Hiking the Rif Mountains in Morocco was an activity that came highly recommended to us.
I always enjoy hiking and adventure activities during my travels, so exploring the surrounding area near to Chefchaouen was a natural decision. The Rif Mountains is very popular with hikers and backpackers, and having suitably explored the colourful town of Chefchaouen, we decided to head to the mountains for some more exploring. We had a good day, but it wasn’t without its hiccups which is why I thought it would be a good idea to put together this on hiking the Rif Mountains. Had we known some of the below information, we might have had an even better day! So read on and get planning your trip to the Rif Mountains!
Hiking the Rif Mountains: Essential Things to Know
How to get to the Rif Mountains
It’s mostly likely that you’d arrive in the Rif Mountains from Chefchaouen. To get to Chefchaouen, it’s worth noting that there are no nearby airports, so you’d arrive by road from Fes or from Tangier. For further information on getting to Chefchaouen, please see my detailed guide.
We religiously followed the instructions in our Rough Guide’s book on how to get to the village of Akchour in the Rif Mountains, as we’d heard this was the start of a great hiking route.
We asked around for information on the taxi there from Chefchaouen, but the local people seemed reluctant to advise and we were got pretty confused. We initially waited for a grandtaxi (a shared taxi) but after 40 minutes of waiting for other guests to join us, we decided – in the interest of time – to jump in a private taxi.
This cost us 150 dirham one way, but would have been 25 dirham had we managed to get in a grand taxi.
The drive however from the town centre of Chefchaouen to Akchour took around 40 minutes. The route wound its way along very steep, winding roads with some amazing dramatic scenery.
Where to stay nearby
As mentioned, the nearest major town is Chefchaouen, which would be the best place to stay nearby for a trip to the Rif Mountains.
What to take for a hike
For a day hike, it’s essential to bring several layers of clothing and wet weather gear. The weather changed drastically as we gained altitude. Even though it had been blue skies and sunny in Chefchaouen, it was far colder and windy in the Rif Mountains. There was even lashing rain at times! During one day of hiking in the Rif Mountains, it felt like we went through every weather system possible and at some moments, we were really, really cold and wet from the rain.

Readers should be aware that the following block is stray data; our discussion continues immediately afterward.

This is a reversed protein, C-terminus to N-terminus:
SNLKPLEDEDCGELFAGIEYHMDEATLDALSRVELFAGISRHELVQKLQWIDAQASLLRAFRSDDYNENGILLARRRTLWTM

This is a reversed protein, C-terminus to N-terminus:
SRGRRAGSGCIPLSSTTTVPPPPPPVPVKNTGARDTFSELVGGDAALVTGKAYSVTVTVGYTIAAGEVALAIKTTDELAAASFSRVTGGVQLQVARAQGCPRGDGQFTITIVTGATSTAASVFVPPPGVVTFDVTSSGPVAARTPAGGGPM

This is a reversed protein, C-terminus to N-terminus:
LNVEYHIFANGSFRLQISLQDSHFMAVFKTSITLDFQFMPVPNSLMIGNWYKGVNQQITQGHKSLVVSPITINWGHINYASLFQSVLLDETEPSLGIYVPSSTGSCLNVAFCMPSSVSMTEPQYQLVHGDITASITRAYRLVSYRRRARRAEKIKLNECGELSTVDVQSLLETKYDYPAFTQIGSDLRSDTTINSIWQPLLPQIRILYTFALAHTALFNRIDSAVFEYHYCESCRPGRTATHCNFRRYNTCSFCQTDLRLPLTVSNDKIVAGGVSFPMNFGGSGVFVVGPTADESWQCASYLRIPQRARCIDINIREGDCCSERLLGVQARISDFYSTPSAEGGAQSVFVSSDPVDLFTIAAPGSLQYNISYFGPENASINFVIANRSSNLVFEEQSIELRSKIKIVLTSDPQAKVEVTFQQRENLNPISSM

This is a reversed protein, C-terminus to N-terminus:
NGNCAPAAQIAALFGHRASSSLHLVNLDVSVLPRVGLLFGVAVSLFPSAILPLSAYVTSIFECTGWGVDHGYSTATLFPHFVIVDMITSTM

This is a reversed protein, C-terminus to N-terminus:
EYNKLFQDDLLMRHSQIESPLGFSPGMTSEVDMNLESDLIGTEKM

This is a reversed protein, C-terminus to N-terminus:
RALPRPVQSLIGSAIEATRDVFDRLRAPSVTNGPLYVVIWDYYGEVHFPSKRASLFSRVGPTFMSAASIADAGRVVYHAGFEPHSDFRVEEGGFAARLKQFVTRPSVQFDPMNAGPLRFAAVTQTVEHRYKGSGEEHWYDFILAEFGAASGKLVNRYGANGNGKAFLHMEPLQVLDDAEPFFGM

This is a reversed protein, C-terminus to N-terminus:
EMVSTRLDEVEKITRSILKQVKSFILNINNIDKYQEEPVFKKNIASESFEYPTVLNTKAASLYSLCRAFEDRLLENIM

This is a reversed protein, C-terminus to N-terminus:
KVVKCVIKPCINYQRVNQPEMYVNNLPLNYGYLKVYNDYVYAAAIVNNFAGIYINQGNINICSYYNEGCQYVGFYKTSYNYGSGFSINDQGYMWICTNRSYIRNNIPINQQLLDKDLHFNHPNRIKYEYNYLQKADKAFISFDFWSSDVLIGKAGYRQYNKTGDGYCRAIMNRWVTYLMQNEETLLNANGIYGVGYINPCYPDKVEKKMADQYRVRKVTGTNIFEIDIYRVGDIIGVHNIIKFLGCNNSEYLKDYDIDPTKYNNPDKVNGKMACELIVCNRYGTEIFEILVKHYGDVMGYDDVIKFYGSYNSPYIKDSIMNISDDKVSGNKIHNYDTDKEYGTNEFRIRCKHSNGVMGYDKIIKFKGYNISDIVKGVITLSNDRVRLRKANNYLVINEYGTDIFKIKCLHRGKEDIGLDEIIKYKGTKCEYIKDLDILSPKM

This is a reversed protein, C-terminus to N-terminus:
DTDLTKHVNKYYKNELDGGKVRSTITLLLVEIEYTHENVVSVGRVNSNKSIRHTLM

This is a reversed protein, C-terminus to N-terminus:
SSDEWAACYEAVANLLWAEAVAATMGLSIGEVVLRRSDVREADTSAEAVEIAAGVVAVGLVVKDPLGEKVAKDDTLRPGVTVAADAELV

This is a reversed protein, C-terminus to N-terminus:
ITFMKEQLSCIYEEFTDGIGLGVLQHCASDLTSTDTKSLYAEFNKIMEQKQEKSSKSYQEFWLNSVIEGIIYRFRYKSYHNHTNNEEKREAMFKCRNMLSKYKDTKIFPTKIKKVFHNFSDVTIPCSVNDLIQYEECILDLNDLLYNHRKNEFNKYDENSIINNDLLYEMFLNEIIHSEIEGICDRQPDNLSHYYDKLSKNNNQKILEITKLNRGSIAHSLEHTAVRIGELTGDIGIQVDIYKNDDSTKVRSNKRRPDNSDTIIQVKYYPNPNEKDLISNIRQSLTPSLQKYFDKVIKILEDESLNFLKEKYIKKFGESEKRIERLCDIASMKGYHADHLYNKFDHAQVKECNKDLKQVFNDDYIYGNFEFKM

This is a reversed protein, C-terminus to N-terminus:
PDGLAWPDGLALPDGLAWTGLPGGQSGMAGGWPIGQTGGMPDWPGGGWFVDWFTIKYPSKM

I wouldn’t bring any food or water as there are so many small stands along the way selling snacks and drinks.
Deciding on a route
We decided to start at the village of Akchour as we’d heard here was a wonderful hike starting from here to some stunning waterfalls, and then another route to ‘God’s Bridge’. This is the main starting point indeed, but it will feel a bit odd. There’s basically nothing there and little signage. There is also no phone signal.
This lack of signage or maps did make it very hard to know where to go. We even walked in the wrong direction for an hour. There were so few locals around to ask for directions, it was a bit frustrating. It was only upon meeting a handful of other hikers turning back that we learned we were also heading the wrong way.
To get to the cascading waterfalls, you must walk from the small village of Akchour to the river area (this first part is obvious, promise!)
Then, make sure to take the left split at the small bridge. Keep the river to your right and pass behind a series of cafes and a hotel to your right again.
From this point, it takes about 1.5 hours from there to the waterfall, where you’ll find numerous tiny cafes and stalls to buy water, snacks or meals from.
The waterfall itself was slightly underwhelming. You can’t swim in it and interestingly, the vantage point is about half way up the waterfall on a platform that juts out.
If I am completely honest, we found the actual hike a little dull. There were few animals, birds or insects to spot and a disappointing amount of graffiti on the rocks and wall faces.
Is it safe to go hiking alone in the Rif Mountains
We were two 25 year old girls hiking alone in the Rif Mountains. For the most part, we did feel safe but as there were so few people around, we did wonder if anything did happen, how long would it take to be found.
The route was pretty deserted with most cafes and food stops empty. We were there in mid-April, so we were very confused. If I were to go again, either alone or with another female, I’d prefer to go with a guide.
Going with a tour guide
If I were to go hiking in the Rif Mountains Morocco again as a day trip, I would consider a guide. Without any signage, phone signal, information or even anyone to ask, you really can get totally lost here.
Have you been hiking in the Rif Mountains before? How did you find it? Let me know in the comments below!
If you are planning a longer trip around Morocco of a week or two, you might find some of my other blog posts useful. I’ve written detail guides to Rabat, Chefchaouen, Fes, spending 3 days in Marrakech, Essaouira, exploring the Sahara desert and enjoying a beach break in Taghazout and Paradise Valley. I’ve also written some more specific blog posts on visiting La Mamounia in Marrakech as a day visitor, visiting Le Jardin Majorelle and a guide to some of the best places to eat in Marrakech.
I do hope my post on hiking in the Rif Mountains in Morocco has been useful. Feel free to ask any further questions and I’d love if you shared on any of the below links!
Disclaimer: This visit to the Rif Mountains in Morocco was entirely paid for by myself and there was no involvement from the tourism board or a hotel. This is an independent guide
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